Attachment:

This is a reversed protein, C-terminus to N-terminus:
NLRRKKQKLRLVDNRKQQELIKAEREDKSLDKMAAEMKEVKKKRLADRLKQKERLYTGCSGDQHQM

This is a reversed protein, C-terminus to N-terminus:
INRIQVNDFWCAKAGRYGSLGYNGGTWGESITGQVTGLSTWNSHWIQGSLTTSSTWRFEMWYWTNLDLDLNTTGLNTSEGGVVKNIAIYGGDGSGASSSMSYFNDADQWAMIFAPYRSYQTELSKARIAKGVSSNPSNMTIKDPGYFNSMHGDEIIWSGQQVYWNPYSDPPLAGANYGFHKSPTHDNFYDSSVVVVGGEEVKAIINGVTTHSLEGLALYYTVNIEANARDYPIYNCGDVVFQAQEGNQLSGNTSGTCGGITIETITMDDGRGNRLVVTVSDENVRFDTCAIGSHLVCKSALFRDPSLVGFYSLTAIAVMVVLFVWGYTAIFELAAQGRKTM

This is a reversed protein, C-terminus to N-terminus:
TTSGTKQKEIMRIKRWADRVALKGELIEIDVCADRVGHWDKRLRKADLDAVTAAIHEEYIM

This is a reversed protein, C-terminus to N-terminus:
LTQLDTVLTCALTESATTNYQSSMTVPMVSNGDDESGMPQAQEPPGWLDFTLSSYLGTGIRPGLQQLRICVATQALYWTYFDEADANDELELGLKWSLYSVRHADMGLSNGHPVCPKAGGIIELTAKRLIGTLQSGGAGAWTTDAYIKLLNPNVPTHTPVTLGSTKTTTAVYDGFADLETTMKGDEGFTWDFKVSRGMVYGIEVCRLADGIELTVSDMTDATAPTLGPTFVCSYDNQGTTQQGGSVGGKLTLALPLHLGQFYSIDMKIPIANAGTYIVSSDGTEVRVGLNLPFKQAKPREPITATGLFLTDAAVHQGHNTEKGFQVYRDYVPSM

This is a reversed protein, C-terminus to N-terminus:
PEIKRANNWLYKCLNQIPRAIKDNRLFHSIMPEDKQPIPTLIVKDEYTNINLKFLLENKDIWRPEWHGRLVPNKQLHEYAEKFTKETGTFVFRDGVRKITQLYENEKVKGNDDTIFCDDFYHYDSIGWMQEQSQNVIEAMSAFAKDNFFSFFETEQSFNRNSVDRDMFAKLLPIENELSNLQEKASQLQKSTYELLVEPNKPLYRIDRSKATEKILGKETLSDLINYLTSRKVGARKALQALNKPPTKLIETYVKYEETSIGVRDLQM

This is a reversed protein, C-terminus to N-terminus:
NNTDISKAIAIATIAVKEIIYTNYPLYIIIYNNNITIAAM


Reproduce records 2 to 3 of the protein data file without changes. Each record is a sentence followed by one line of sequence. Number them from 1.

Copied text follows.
This is a reversed protein, C-terminus to N-terminus:
INRIQVNDFWCAKAGRYGSLGYNGGTWGESITGQVTGLSTWNSHWIQGSLTTSSTWRFEMWYWTNLDLDLNTTGLNTSEGGVVKNIAIYGGDGSGASSSMSYFNDADQWAMIFAPYRSYQTELSKARIAKGVSSNPSNMTIKDPGYFNSMHGDEIIWSGQQVYWNPYSDPPLAGANYGFHKSPTHDNFYDSSVVVVGGEEVKAIINGVTTHSLEGLALYYTVNIEANARDYPIYNCGDVVFQAQEGNQLSGNTSGTCGGITIETITMDDGRGNRLVVTVSDENVRFDTCAIGSHLVCKSALFRDPSLVGFYSLTAIAVMVVLFVWGYTAIFELAAQGRKTM

This is a reversed protein, C-terminus to N-terminus:
TTSGTKQKEIMRIKRWADRVALKGELIEIDVCADRVGHWDKRLRKADLDAVTAAIHEEYIM